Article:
NEW YORK (CBSNewYork/AP) — Rainbows and good cheer were out in force Sunday as hundreds of thousands of people packed Manhattan’s streets for the annual gay pride parade, just days after the Supreme Court’s landmark ruling legalizing same-sex marriage.

Revelers were no longer marching in demand, but rather in declaration of their new freedom, CBS2’s Hazel Sanchez reports.

Gov. Andrew Cuomo made use of some newly granted powers by officiating at the wedding ceremony of a same-sex couple in Manhattan in front of the Stonewall Inn, where years ago gay bar patrons stood up to a police raid.

“To have a civil wedding with the Governor at such a historic spot on a historic weekend — meant so much to us,” said Peter Thiede.

PHOTOS: NYC Gay Pride Parade

State law did not allow Cuomo to officiate at wedding ceremonies until last week. The authority to do so was granted as part of a slew of legislation passed days ago.

“This is a proud day for America because it stands up to one of the principles that makes America so special,” Cuomo said. “It says, ‘Today we treat equal people, equally.’ And that really is the fundamental promise of this country.”

Sunday’s exchange of vows took place between David Contreras Turley, 36, who worked as part of the coalition to pass the marriage equality law in New York state, and Peter Thiede, 35, a UBS analyst.

“I can’t describe to you the feelings of this weekend for a person who is LGBT,” Turley told WCBS 880’s Ginny Kosola. “We woke up Saturday morning just feeling different — more equal, more loved.”

Turley said the governor offered to perform the ceremony. They were planning to be married in September at the Cathedral of St. John the Divine — and they will go through with that ceremony as well.

About 22,000 people marched in the 2-mile marade and more than 2 million people were expected to attend.

The parade stepped off at noon at 36th Street and Fifth Avenue and winded its way through Midtown to Greenwich Village. Cuomo marched behind a banner reading “NEW YORK LED THE WAY,” WCBS 880’s Jim Smith reported.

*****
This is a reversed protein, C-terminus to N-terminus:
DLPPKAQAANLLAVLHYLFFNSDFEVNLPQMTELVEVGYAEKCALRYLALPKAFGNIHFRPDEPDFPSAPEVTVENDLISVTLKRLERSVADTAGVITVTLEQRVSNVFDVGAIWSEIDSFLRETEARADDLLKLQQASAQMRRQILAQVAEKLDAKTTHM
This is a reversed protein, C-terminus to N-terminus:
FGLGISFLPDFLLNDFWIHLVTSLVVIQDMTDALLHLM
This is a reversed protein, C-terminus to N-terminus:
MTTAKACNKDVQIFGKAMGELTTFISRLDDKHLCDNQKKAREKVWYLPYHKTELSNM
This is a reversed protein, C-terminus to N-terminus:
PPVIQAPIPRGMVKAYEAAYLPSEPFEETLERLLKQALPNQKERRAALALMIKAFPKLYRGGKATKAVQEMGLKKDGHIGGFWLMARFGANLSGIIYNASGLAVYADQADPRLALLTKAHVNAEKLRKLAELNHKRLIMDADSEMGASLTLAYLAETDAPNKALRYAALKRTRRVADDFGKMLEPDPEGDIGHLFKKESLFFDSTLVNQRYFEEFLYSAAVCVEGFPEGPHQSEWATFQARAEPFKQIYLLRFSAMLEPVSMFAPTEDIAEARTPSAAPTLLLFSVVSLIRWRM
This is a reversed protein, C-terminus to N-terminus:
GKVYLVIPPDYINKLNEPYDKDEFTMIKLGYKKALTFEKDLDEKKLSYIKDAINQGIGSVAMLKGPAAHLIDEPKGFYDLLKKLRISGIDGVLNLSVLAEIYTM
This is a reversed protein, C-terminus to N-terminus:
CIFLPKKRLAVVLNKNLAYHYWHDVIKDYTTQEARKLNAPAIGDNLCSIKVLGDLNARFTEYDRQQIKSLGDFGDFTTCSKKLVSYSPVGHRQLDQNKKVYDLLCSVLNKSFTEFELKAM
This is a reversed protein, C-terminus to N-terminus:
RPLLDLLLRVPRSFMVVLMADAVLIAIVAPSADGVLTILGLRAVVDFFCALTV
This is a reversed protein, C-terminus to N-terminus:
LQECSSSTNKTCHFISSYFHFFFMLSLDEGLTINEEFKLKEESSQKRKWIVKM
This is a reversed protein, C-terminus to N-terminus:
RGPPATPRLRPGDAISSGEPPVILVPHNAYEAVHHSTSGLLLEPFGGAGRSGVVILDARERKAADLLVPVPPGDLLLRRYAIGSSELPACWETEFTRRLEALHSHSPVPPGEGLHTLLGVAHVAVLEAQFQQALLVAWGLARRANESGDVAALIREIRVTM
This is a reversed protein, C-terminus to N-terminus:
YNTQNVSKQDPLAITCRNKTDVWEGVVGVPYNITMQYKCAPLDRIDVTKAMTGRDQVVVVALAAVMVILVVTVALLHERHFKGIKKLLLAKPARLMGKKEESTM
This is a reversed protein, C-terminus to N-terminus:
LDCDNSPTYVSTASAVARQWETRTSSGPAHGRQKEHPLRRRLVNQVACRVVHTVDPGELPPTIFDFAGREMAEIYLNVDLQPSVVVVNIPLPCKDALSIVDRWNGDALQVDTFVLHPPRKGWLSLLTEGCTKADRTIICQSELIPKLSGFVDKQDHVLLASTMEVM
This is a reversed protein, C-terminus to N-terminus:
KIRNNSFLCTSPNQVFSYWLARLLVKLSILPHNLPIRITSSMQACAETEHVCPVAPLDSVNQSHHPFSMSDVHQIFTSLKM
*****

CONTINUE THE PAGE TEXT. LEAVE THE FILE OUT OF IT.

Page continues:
Nathan Hancock of New York says the Supreme Court’s landmark decision is fueling the celebration.

“We’re celebrating love and all people and new rights,” Hancock said. “Even more of a celebration than ever, everybody’s overwhelmed, the emotions are kind of pouring out of everybody.”

Carla came to watch the festivities and said she’s thrilled with the recent developments.

“Happy that people who do want to get married and deserve to get married can get married without having to travel to another state, another country,” she told 1010 WINS’ Carol D’Auria.

A drizzling rain earlier in the day wasn’t enough to keep the massive crowd away.

“It’s great that people are starting to be accepted for who they are, and society’s judging them a little bit less,” one man said. “And it’s a really good time. I think you should come to the parade if you’re not gay or trans.”

James Fallarino, parade spokesman, said before the march it just doesn’t get better than this.

“Excited isn’t even a good enough word to describe how much I’m looking forward to today,” he said. “It’s the perfect timing for us. We couldn’t have picked a better time.”

The grand marshals for the parade are openly gay actors Ian McKellen and Derek Jacobi; New York artist J. Christopher Neal; and the mother of Uganda’s LGBT rights movement, Kasha Jacqueline Nabagesera.

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